At the beginning there was a huge
     drop of milk
     Then Doondari (God) came and he created the stone.
     Then the stone created iron;
     And iron created fire;
     And fire created water;
     And water created air.
     The Doondari descended a second time. And he took the five elements
     And he shaped them into man.
     But man was proud.
     Then Doondari created blindness and blindness defeated man.
     But when blindness became too proud, Doondari created sleep, and sleep defeated blindness;
     But when sleep became too proud, Doondari created worry, and worry defeated sleep;
     But when worry became too proud, Doondari created death, and death defeated worry.
     But when death became too proud, Doondari descended for the third time, And he came as Gueno, the eternal one
     And Gueno defeated death.

        "Unit Three: Exploring Africa through the Humanities. Module Fourteen: Religion in Africa." Exploring Africa.

Common themes

Despite the difference in creation myths throughout the world, they tend to have a number of elements or themes in common. The first of these elements is the idea of creation as a kind of birth, often from an egg. For example, in some versions of the Japanese Shinto religion's creation myth, contained in the sacred text called Tales from the Kojiki, the chaotic mass of elements that existed at the time of creation was in the shape of an egg. In Greek mythology, the god of love, Eros, emerged from an egg laid by the bird Nyx. The shell pieces became Gaia, the goddess of Earth, and Uranus, the god of the sky. The egg especially stands out in the creation myths of early Chinese Daoists, who told the story of a great cosmic egg from which the god Pangu emerged when the shell split. The top half of the shell became the sky, and the bottom half became Earth.

A second common theme found in creation myths is the concept that the universe has both a father and a mother. Again, in Greek mythlogy, Gaia and Uranus produced children, who in turn produced grandchildren, giving rise to plants, the stars, and other elements of creation. In the Shinto creation myth, Izanagi and Izanami gave birth to the islands of Japan and then gave birth to Amaterasu, the sun goddess, and Tsuki-Yumi, the moon god. Among the Aborigines of Australia, the Father of All Spirits awakened the Sun Mother and gave her instructions for waking the spirits and giving them life and form. She repeatedly tried to follow his instructions, but when she returned to the Father, he told her to do more, until he was finally pleased with her work. Similarly, Wiccans worship a god and a goddess, masculine and feminine principles of creation and renewal.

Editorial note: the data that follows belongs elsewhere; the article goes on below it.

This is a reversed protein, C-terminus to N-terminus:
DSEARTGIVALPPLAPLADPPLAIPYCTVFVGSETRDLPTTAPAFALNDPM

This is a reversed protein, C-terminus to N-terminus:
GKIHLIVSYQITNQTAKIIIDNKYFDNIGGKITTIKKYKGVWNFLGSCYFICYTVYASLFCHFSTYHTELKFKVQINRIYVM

Common to most creation myths is the notion of a supreme being. The creation accounts of Judaism, Christianity, and Islam see a single supreme god as responsible for all creation. Similarly, Zoroastrianism attributes creation to its supreme deity, Ahura Mazda; the ancient Babylonians to Marduk; and Hindus to Krishna, the "cause of all causes." Interestingly, while the Church of Christ of Latter-day Saints (also known as Mormons) is Christian, its followers believe that the physical universe is eternal, so it was not created by a supreme being; God, however, organized and arranged the physical universe in the act of creation.